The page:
...usually the CMO or is it usually whoever is in charge of the whoever is the head of the subject matter experts at that organization? It depends. So, as I said, I can think of C I o s who have championed it. I can think of CEOS who have championed it. It depends on who gets it and realizes this is a distinct thing. Nobody has taken really yet a class and thought leadership at B school, and so it's it's more someone gets the idea that they need to do something different to deepen a relationship with customers or to drive conversations when you're not in a sales mode, or influence how people think and act and they say, Oh, what can we do? Well, that's the leadership. Great. How do we stand that up. So there we go. Number one, lack of clear executive champion. Who is that at your organization? What's number two? Number two is ahead of the leadership. WHO's unclear on the role? And so number two and number three go together. But let's talk about the role of the head of thought leadership. Many organizations don't tag someone and say congratulations, your full time head of thought leadership. There are some big organizations that are doing that now, but many cases it's a percentage of your time and you've got to make sure that that person knows what you're asking them to do, they understand how it fits what what they do sevent of the time and it has to be tied to how they're motivated and evaluated and compensated. Because if at the end of the year those were end handle thought leadership, but it's not tied to performance, it doesn't get done period right. So usually what you need to do is the person who's sponsoring the idea, the idea, whether it's on the c suite or the VP of marketing, says hey, I want you to handle thought leadership and usually there's a moment where the person looks at the end sort of has a blank eyed look and is what's that and what does that mean for my career? And that leads us to point number three. Alright, so moving on to that point. Yeah, so the head of thought leadership needs to see it as an opportunity because, rather than being sent to Siberia, if they think that they're going to be exiled and you know this isn't an opportunity for growth for them, then they're gonna go. What didn't I do well in the organization? Why are you putting me in this cubby hole over here that's brand new, has no infrastructure and I'm sweating to try and get time, budget, resources and help right. They've got to understand it's important. And one example I can give head of thought leadership at a major financial institution. He had the talk, had a sea level exact come in and say, and he was head of strategy, came in and said we want you to run thought leadership and he's like, is my career being sidelined? What's going on right? Thinks about it at home and then agrees to take the all and within about four months is working on a project where the head of the company is speaking after the president in the West wing of the White House. Okay, and so with that that individual comes into the head of thought leadership's office and goes, yeah, I'm used to big opportunities all the time, this one's special. Let's make sure we do it right. And so you have to when you're standing up that person into the role, you have to convince them this is good for their career as well as good for the organization. I find thought leadership. I imagine this probably gets handed the most to content marketers, or gets handed often to content marketers. Where who do you who? Usually it's often content marketers. So if you were to map where people come from, is heads of thought leadership. Content marketers tend to be accidental. They stumble into thought leadership and start doing it and someone in marketing says, I don't know what you're doing...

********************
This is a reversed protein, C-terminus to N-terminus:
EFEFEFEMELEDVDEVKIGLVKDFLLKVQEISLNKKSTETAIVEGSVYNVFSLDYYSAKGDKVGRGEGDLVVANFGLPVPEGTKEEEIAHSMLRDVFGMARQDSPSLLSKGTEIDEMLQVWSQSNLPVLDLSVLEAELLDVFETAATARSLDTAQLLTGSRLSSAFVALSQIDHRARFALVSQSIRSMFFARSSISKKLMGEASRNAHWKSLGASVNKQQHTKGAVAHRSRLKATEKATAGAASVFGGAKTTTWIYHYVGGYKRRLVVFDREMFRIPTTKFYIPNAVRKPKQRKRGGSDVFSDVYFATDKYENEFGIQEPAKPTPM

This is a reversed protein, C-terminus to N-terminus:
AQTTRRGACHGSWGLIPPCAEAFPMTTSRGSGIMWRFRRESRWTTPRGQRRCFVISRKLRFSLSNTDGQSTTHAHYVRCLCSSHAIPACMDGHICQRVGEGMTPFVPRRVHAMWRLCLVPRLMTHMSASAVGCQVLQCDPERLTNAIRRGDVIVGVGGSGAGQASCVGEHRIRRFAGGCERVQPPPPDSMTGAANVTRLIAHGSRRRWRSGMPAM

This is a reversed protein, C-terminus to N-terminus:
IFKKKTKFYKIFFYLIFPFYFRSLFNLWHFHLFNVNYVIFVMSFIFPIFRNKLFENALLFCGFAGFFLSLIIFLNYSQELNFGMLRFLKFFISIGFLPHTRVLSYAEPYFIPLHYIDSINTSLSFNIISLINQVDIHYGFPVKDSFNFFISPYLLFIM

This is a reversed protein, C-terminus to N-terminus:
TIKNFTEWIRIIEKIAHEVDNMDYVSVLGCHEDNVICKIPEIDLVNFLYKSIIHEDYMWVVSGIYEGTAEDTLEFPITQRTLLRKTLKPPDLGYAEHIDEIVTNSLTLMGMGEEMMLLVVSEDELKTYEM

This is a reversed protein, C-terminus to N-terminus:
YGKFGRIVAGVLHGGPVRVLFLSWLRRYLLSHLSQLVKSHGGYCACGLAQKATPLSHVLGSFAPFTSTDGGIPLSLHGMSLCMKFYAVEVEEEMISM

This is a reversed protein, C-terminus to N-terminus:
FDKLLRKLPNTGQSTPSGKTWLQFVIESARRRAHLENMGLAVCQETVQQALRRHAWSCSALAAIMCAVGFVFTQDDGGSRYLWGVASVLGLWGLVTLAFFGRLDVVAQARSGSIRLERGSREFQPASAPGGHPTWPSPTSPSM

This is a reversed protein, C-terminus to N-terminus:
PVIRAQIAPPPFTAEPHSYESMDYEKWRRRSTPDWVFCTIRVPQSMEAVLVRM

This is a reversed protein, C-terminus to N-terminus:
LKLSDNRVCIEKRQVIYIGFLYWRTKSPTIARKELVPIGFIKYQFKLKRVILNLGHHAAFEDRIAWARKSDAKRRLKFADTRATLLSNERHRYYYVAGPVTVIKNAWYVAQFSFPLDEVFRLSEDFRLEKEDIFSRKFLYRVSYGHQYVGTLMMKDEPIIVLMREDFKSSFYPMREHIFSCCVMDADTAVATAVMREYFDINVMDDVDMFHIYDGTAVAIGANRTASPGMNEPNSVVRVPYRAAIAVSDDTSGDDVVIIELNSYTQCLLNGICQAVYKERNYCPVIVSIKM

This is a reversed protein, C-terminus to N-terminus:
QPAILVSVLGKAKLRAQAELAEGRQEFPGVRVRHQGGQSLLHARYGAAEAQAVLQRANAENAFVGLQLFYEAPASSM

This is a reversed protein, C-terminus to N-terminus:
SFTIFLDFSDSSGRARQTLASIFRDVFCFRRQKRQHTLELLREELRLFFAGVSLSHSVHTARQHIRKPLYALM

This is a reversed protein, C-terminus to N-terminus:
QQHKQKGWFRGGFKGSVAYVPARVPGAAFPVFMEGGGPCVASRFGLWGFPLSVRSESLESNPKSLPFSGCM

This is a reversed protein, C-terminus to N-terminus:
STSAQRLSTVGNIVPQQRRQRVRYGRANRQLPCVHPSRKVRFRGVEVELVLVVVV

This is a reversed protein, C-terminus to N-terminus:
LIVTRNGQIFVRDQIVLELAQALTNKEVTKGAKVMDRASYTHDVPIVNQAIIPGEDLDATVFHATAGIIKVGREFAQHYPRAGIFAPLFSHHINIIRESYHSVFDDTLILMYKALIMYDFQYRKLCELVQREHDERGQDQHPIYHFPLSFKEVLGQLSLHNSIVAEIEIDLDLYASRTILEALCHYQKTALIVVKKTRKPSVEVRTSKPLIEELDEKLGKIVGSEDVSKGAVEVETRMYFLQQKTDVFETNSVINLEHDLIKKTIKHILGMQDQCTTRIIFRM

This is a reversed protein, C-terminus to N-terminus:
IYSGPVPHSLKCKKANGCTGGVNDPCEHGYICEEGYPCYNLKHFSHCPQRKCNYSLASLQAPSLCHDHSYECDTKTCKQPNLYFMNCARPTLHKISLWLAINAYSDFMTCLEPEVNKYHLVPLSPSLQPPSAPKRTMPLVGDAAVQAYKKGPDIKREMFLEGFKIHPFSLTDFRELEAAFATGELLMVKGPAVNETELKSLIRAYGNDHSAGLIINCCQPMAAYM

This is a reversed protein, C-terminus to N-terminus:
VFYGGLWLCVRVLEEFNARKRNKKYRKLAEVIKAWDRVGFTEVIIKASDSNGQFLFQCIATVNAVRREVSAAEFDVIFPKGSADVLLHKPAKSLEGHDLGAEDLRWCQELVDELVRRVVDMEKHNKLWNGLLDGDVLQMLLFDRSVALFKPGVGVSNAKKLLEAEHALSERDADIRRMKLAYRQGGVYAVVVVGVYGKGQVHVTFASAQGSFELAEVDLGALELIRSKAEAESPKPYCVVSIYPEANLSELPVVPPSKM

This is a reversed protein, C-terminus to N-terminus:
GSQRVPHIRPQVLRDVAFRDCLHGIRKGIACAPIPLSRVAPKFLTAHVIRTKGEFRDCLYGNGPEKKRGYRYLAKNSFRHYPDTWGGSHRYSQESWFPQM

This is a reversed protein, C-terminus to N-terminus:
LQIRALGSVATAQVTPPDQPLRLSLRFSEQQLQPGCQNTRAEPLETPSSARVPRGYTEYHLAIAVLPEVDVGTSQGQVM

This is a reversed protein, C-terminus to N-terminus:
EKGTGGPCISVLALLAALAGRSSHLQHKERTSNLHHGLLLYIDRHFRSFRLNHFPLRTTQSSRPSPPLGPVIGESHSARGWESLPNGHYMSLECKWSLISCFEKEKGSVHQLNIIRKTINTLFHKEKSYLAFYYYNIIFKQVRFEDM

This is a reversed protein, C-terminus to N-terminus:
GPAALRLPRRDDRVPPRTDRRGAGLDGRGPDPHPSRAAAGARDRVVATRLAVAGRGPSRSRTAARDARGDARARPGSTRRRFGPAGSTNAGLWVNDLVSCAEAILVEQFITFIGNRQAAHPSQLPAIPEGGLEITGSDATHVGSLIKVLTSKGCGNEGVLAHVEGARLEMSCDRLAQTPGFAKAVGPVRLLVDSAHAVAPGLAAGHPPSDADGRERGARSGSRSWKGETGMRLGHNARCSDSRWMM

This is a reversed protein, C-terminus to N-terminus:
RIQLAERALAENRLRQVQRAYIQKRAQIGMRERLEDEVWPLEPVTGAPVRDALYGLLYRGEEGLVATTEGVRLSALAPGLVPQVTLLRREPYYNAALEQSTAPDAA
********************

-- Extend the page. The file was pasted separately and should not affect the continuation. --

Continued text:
...over here, but do more of it because it seems to be working right. Others get recruited in. Executive Communications is another path. Strategy is another path. I've seen people in public policy get handed a head of thought leadership function as well, sometimes from the line sales. Engineering also gets this as well because they understand the customer and they've engaged with the customer sometimes you'll see it from an evangelist role as well, especially in tech. It seems to me like if anybody's in content marketing, this is a promotion. Essentially you've been handed like the court. I don't know, the more I've learned about thought leadership marketing, the more I'm like, Oh, this is like thought leadership, this is like content marketing on steroids. This is essentially like a level above content marketing. This is like, well, they do different places, right. I mean you can do a lot of things abroad content marketing. I've done I've done content barries for Seo reasons that aren't thought leadership marketing and I get lots of traffic from it. Right ways to do it. But at the same time I'm like thought leadership marketing goes it's harder to make, takes a little bit more talent to be able to organize it and pull it out to people and all that kind of stuff, but it's so much more powerful and so much more profitable. Well, especially if you understand the goals of your organization. You have to understand what the business is trying to achieve, not only today but where it's going in the future, and you have to also understand the landscape of your business. So the person who's serving that role of head of thought leadership has to understand the organization vertically as well as horizontally. It's big, big shoes to fill if somebody asked to do it, but I don't know. I think it is a huge opportunity for lots of people who get to get or invited into it. Let's move on to number four. The what's the fourth mistake you see companies run into. So the fourth mistake is that the organization doesn't set goals that are aligned with business goals. And so I can give an example. We're going to put out a piece of thought leadership. It could be a white paper, it could be a podcast, it could be a journal, it could be a conference, but they're not tying it back to the business goals. And so what happens is the asset or the event gets the focus rather than the outcome. And you've got to think about who are we trying to reach and if we reach them, what are they going to do? And so the goals, and we'll get into this in terms of measure and success, have to be thought about upfront, because this is not like content marketing, and one of the ways that I distinguish it is, you know, you can use content marketing myotrics and say, Hey, I got all these likes and I got all these impressions, Pat Yourself on the back and that's good. In thought leadership that may not be good because if they're not the right audience, you failed. So what's specific of enough of a goal, because I think there's many shapes and sizes of goals and usually when people are coming to me and saying, because I get to consult with customers, we're walking through our podcasting process, and ask him like, okay, so what's the main goals of your podcast? Thought leadership is often one of it's one of the top three goals. So we want to produce content to have better thought leadership. You know, they want to be seen as the expert. It's almost a branding, it's a credibility play. It's also kind of a content marketing where they're they're learning from them. Is that specific enough? What are you looking for as far as it so I would go a little bit deeper on goals. There right, and there are three sort of categories that I would say that thought leadership is good at one, it can fill the sales pipeline different way than content marketing or other types of marketing. But you can use the leadership to fill the sales pipeline. Two, you can use it to continue conversations and deepen relationships when it would be a word or inappropriate to have a...